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Historic Scotland addresses energy efficiency in traditional buildings

25 November 2008

Simple and inexpensive measures can make your home more energy efficient, a conference will hear tomorrow (Wednesday, 26 November) at The Hub in Edinburgh.

Historic Scotland-lead research will show that traditional buildings are much maligned in their energy efficiency performance, and can make a positive difference to combating climate change on a range of fronts.

David Mitchell, director of the Technical Conservation Group at Historic Scotland who has organised the conference, said: “There is a perception that older buildings perform poorly in  terms of energy efficiency. This over simplification often stems from a lack of knowledge on how traditional buildings work. However, tomorrow research will be presented which shows how simple measures can improve performance of traditional buildings rather than expensive and less sustainable solutions commonly marketed.

“The seminar will hear about our research with a range of partners to accumulate a baseline of information which has largely been missing and often has put traditional buildings at a disadvantage. From here, Historic Scotland, with our partners, will continue our technical research to provide advice on technically sound and sensitive improvements which will, ultimately, help to mitigate the effects of climate change in a constructive way.”

The conference,  the first of it’s kind to be held in Scotland, is expected to attract over 250 delegates from across Europe including planners and architects, and is part of Historic Scotland’s ongoing work in promoting a sound technical understanding of traditional buildings.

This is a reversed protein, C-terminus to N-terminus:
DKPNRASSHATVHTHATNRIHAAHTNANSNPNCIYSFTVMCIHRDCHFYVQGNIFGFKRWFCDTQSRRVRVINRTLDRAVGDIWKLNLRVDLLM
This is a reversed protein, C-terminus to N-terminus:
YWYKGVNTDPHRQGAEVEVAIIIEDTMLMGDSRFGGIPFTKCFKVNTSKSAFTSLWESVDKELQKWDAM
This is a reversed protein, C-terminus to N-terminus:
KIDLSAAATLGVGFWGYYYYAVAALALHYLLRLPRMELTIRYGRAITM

The programme will include discussions on technical issues, future research projects and  the release of research findings from The Performance of traditional windows and practice improvements – a joint project between HS and Glasgow Caledonian University which included tests being conducted within a housing cooperative to demonstrate that the measures were not disruptive or hard to live with.

Other topics to be discussed from key speakers in the industry include thermal performance of traditional masonry walls; thermal mass and ventilation; advice on how to improving traditional building performance; wider considerations in energy efficiency and the existing housing stock, and consent and planning issues.

Notes for editors

  • Historic Scotland is an executive agency of the Scottish Government charged with safeguarding the nation’s historic environment. The agency is fully accountable to Scottish Ministers and through them to the Scottish Parliament. For more information visit www.historic-scotland.gov.uk.

  • Historic Scotland is delighted to be supporting the 2009 Year of Homecoming with a series of initiatives including family trails, spectacular events and the creation of a Homecoming Pass for heritage attractions in association with other heritage organisations


  • Results from the Performance of traditional windows and practice improvements project will be presented tomorrow and include details such as:
    • Use of shutters and blinds will reduce heat loss in a window by 58 per cent, equal to modern requirements. If heavy curtains are used this increases to 62  per cent

    • Secondary glazing will improve performance by 63 per cent, which can rise to 77 per cent is combined with other measures. Double glazed units within timber sashes were also tested, giving an improvement of 55 per cent.

For further information


Lesley Brown
Communications and Media Officer
Communications and Media
0131 668 8603 or 07788 923873
lesley.brown@scotland.gsi.gov.uk